Doctors define any condition where a person has trouble disassociating themselves from that disturbs well-being as trauma. When a person’s brain cannot find a way to escape, they can experience traumatic shock. Doctors in Arizona broadly divide traumatic shock into two broad categories. One is dissociative shock, which can impact the body’s emotions. The other is medical shock, which occurs when something goes wrong with the body’s blood system, receives catastrophic injuries, experiences a heart attack or suffers a spinal cord injury.
Signs of traumatic shock
Every person reacts differently to traumatic shock. A person may feel their body’s muscles tighten, go unconscious, feel cold and dizzy or experience a rapid heartbeat. Additionally, a person may struggle to breathe deeply and experience nausea or stomach pain. People also experience intense emotions, such as feeling helpless, panicked, confused and disorientated. Often the emotional symptoms lessen quickly while catastrophic injuries can last for life.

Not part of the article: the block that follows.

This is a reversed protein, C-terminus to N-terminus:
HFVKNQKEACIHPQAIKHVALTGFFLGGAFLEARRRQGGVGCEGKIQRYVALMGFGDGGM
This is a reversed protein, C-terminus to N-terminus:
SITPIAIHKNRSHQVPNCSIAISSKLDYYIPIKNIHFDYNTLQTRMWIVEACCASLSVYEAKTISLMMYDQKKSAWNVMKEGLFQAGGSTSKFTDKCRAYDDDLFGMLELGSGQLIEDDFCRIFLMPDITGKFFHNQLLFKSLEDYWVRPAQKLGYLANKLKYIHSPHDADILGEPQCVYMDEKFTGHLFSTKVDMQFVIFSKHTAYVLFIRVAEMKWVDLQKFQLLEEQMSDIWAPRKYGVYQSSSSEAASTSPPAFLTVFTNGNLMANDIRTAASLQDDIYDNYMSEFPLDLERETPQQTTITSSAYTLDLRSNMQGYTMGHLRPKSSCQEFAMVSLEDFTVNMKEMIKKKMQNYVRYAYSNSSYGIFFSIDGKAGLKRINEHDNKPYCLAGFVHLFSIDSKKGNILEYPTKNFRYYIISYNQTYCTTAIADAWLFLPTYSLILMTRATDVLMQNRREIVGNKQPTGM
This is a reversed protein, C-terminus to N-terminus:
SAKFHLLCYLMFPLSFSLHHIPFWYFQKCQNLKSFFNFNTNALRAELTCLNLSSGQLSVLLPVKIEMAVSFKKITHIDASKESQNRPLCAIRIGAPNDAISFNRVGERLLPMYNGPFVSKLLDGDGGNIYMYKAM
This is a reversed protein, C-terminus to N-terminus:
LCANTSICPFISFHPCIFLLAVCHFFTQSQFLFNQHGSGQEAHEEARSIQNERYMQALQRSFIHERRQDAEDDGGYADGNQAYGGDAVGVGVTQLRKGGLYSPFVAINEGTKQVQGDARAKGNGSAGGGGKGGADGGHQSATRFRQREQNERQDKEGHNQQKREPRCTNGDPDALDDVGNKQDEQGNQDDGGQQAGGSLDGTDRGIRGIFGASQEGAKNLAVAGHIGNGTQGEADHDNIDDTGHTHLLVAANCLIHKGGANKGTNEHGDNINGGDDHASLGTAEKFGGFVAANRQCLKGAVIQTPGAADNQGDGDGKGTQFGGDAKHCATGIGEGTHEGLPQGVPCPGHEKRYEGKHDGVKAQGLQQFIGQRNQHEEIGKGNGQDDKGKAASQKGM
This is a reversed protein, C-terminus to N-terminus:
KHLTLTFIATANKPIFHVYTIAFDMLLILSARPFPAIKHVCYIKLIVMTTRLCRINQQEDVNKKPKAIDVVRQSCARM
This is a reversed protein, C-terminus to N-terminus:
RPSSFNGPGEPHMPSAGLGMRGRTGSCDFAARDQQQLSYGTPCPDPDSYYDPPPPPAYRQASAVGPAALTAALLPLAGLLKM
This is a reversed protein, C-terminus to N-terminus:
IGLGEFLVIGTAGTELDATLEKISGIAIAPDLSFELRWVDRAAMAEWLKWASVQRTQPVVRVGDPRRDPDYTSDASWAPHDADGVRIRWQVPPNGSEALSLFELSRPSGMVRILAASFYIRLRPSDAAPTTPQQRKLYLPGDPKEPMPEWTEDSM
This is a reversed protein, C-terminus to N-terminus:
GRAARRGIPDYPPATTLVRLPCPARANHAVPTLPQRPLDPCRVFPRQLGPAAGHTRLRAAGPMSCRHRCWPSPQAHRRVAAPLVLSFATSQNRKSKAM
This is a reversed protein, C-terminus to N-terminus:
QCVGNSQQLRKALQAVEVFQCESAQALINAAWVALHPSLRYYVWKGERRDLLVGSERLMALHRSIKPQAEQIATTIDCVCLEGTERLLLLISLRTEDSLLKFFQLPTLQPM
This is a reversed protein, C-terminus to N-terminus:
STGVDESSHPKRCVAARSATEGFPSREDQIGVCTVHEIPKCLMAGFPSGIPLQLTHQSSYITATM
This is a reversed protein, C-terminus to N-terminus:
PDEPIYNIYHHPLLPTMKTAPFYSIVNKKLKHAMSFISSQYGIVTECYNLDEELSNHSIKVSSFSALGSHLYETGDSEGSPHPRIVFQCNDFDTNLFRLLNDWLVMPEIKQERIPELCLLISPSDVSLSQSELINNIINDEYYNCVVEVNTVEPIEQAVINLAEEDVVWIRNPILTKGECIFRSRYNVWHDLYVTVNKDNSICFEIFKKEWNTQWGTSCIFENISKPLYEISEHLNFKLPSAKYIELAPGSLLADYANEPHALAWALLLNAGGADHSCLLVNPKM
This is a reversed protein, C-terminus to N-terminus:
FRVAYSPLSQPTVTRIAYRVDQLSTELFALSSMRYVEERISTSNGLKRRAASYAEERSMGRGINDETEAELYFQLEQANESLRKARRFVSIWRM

How doctors diagnose traumatic stress
Healthcare providers often use many tests to diagnose traumatic stress disorder. Usually, they diagnose the individual with acute stress disorder if the traumatic event occurred less than 30 days ago. They may also diagnose a person with post-traumatic stress disorder if they have not recovered in a few months. The provider may also diagnose the person with dissociative disorders if they do not seem in touch with reality.
Doctors often use a two-pronged approach to treat people with traumatic stress. They can prescribe medications to help the person with their symptoms. Then, they use trauma-focused therapy techniques that help a person learn what triggers the stress, learn coping skills and learn how to process traumatic events.